G-protein coupled receptors (GPCRs) play a key role in physiological processes and are attractive drug targets. Their biophysical characterization is, however, highly challenging because of their innate instability outside a stabilizing membrane and the difficulty of finding a suitable expression system. We here show the cell-free expression of a GPCR, CXCR4, and its direct embedding in diblock copolymer membranes. The polymer-stabilized CXCR4 is readily immobilized onto biosensor chips for label-free binding analysis. Kinetic characterization using a conformationally sensitive antibody shows the receptor to exist in the correctly folded conformation, showing binding behaviour that is commensurate with heterologously expressed CXCR4.
Citation: de Hoog H-PM, Lin JieRong EM, Banerjee S, Décaillot FM, Nallani M (2014) Conformational Antibody Binding to a Native, Cell-Free Expressed GPCR in Block Copolymer Membranes. PLoS ONE 9(10): e110847. https://doi.org/10.1371/journal.pone.0110847
Editor: Sadashiva Karnik, Cleveland Clinic Lerner Research Institute, United States of America
Received: July 10, 2014; Accepted: September 19, 2014; Published: October 20, 2014
Copyright: © 2014 de Hoog et al. This is an open-access article distributed under the terms of the Creative Commons Attribution License, which permits unrestricted use, distribution, and reproduction in any medium, provided the original author and source are credited.
Data Availability: The authors confirm that all data underlying the findings are fully available without restriction. All relevant data are within the paper and its Supporting Information files.
Funding: The authors are grateful to Exploit Technologies, Agency for Science, Technology and Research (A*STAR), Singapore, for financial support. This project was partly funded by a SPRING Singapore PoV grant. ACM Biolabs provided support in the form of salaries for authors HH, ELJ and SB but did not have any additional role in the study design, data collection and analysis, decision to publish, or preparation of the manuscript.
Competing interests: HH, ELJ, and SB are employees of ACM Biolabs, which offers membrane protein products and services to its customers. There are no further patents, product and services to declare. This does not alter the authors' adherence to all the PLOS ONE policies on sharing data and materials published in this manuscript.
G protein-coupled receptors (GPCRs) are cell-surface receptors that mediate the communication of the cell with its environment and, as such, form important targets for therapeutic intervention. GPCRs are notoriously hard to obtain in a format amenable to biophysical studies, which depending on the characterization method, requires moderately to highly pure receptor preparations. The limited success of obtaining sufficiently pure receptor preparations results from low levels of expression of the native proteins and their low stability in lipid membranes. To boost expression levels, researchers have resorted to the use of engineered cell lines (e.g., HEK, CHO, Sf9 cells) as well as engineered proteins, which may involve mutagenesis, deletion of destabilizing sequence elements, and production of GPCR chimeras.  In a few instances, this has resulted in comparatively stable receptors that can be expressed at high concentrations and are even amenable to crystallization although the effects of such types of protein engineering on the native function of these intricate proteins remains a topic of debate. ,  More importantly, these methods are highly labor and time intensive and there is currently no method to quickly produce stable receptor preparations in amounts suitable for thorough physical characterization.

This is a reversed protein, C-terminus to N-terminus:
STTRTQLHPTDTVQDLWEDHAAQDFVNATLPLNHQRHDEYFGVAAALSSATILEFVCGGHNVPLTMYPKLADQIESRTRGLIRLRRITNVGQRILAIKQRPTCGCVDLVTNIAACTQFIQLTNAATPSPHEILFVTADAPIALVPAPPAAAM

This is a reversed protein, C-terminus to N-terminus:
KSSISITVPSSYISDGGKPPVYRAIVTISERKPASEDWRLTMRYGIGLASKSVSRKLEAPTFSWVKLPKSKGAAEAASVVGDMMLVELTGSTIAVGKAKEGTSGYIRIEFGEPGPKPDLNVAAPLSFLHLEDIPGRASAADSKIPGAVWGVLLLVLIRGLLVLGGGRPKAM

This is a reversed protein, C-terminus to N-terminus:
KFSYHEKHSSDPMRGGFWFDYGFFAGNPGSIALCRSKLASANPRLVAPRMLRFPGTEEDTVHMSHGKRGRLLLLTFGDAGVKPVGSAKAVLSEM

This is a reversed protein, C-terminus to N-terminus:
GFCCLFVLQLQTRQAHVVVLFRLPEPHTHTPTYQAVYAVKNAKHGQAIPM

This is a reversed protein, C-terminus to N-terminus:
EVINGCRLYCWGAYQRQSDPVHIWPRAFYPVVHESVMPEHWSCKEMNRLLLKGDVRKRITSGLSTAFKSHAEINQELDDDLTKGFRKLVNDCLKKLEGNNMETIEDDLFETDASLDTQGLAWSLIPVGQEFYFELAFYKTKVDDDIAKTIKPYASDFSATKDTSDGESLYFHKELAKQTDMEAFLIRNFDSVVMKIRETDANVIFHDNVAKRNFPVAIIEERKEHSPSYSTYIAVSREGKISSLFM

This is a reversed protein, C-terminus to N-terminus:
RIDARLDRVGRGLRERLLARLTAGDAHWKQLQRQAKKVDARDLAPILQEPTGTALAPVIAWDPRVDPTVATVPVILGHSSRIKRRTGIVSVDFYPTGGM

A second, comparatively unexplored, approach would be to engineer the membrane surrounding the protein, in order to exceed the limited physical stability afforded to it by a lipid bilayer.– Our research, along with others, has shown that membrane proteins can insert into the fully synthetic membrane of block copolymer vesicles or polymersomes,– whose bilayer architecture is akin to that of the plasma membrane but with unprecedented physical stability.  Extension of this concept to include cell-free expression of the protein allows direct insertion of the native, full-length membrane proteins into the polymer membrane, as we have shown qualitatively in the past for the D2 receptor. , .
We here show evidence that, at least for the GPCR currently under study, this ‘artificial cell membrane’ (ACMs), when subjected to cell-free synthesis, presents properly folded, native protein and exhibit sufficient stability to allow label-free biosensor analysis. As the GPCR of choice we employ CXCR4, a relatively well-characterized chemokine receptor and a key target for immunological intervention as well as a co-receptor for entry of HIV into T cells.  The native CXCR4 is expressed and inserted into polybutadiene-b-poly(ethylene oxide) polymersomes, and immobilized on a surface-plasmon resonance (SPR) biosensor chip surface for analysis of the binding characteristics of antibodies specific (Ab) to CXCR4.– Screening of the CXCR4-ACMS against a conformationally sensitive Ab, as well as its natural ligand SDF-1 shows that such in-vitro expressed receptors exist in the correctly folded conformation. From a fundamental point of view the presented approach highlights the role of the polymer membrane in extending stability to CXCR4, and suggests that membrane engineering could form a viable alternative to protein engineering for exploring the biophysics of this class of receptors.